E.Leclerc Relais, a solution to the last mile?

Date : 08 May 2019

E.Leclerc continues the development of its pedestrian Drives in city centres. The retailer only had hypermarkets and supermarkets, meaning it has nearly no presence in cities. Therefore, the pedestrian Drives are a strategic format for growth as it enables it to enter new locations and attract new shoppers.

We recently visited one of the newest stores, in Paris, which opened in March 2019 acting as a small urban warehouse for deliveries and collections.

E.Leclerc Relais, boulevard Saint-Michel, Paris

Source: IGD Research


The store, a collection point only, is located in the centre of Paris in the 6th arrondissement, next to several universities. On top of grocery orders made on E.Leclerc Chez Moi, shoppers can collect purchases from any of the retailer’s other online shops (beauty, books, wine, etc). Grocery orders made before 10am will be available for collection in the afternoon of the same day.

According to the store’s manager, when choosing the location, E.Leclerc aimed at attracting students looking for hypermarket’s prices and offer. But shoppers’ profile is more varied than expected, including families and young professionals. Two members of staff, out of a team of four, welcome shoppers from 9am to 9pm every day.


Source: IGD Research


Orders are prepared in a warehouse in Longes, in the suburbs of Paris. The store also offers home delivery within a radius of 2km. The retailer has invested in bikes as part of its environmental strategy and to make deliveries easier in cities.

E.Leclerc plans 80 openings in Paris, within the next four years, with the goal of having a store every 500m.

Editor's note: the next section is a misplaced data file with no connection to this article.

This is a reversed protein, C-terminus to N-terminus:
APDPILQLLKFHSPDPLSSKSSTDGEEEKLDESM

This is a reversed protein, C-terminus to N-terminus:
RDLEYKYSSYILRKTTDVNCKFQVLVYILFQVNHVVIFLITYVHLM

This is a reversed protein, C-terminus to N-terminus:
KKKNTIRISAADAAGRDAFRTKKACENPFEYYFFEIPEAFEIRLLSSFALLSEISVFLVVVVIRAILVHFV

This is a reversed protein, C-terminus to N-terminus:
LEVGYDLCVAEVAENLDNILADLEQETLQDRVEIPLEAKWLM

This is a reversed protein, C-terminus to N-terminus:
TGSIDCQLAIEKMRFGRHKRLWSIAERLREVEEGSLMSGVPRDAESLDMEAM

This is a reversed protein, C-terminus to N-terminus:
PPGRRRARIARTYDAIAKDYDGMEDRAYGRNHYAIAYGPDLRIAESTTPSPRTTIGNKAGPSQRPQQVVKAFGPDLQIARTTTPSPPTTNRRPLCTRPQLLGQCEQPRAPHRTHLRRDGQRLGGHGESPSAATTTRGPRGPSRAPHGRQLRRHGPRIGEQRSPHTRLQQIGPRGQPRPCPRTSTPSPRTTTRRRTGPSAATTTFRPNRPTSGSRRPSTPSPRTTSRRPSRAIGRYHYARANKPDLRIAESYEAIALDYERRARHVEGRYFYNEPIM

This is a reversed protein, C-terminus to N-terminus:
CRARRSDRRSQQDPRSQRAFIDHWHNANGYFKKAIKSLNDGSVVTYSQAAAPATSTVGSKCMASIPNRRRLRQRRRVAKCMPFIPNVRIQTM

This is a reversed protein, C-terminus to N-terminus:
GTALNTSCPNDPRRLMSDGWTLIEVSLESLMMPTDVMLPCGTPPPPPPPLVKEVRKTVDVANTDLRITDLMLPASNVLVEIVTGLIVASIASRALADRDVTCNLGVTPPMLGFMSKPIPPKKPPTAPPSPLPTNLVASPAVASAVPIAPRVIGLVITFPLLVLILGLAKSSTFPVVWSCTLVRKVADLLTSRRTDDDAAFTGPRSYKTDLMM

The importance of human contact

In the same street, less than 500m away, Intermarché opened its first unstaffed 24/24 pickup point in 2018. The E.Leclerc Relais manager said, in addition to first time online shoppers, it also attracted some from the Intermarché pick up point. One of the reasons mentioned by shoppers is the presence of staff at the collection point. The human contact seems to be reassuring when testing a new way of shopping. It also enables the retailer to be more reactive and offer an immediate solution if there is an issue with an order.

The solution to the last mile?

Making home delivery profitable has been difficult for retailers, with the last mile being one the most challenging point. Most French retailers now have a dedicated collection area in their existing stores located in city centres. It allows them to save on delivery costs with some retailers managing to deliver online orders with the store’s supply.  

But the small storage capacity in existing stores limits the number of orders. The pedestrian Drives offer a bigger storage and act as urban warehouses for ultra-local home deliveries.

The collection points offer advantages for both retailers and shoppers. It gives more flexibility to shoppers thanks to the wider collection time slots. For retailers, bringing pickup points closer to shoppers eases the collection for shoppers. More importantly it is an efficient way to partly reduce the last mile’s costs, at least for small grocery shopping as larger items will still need to be delivered.

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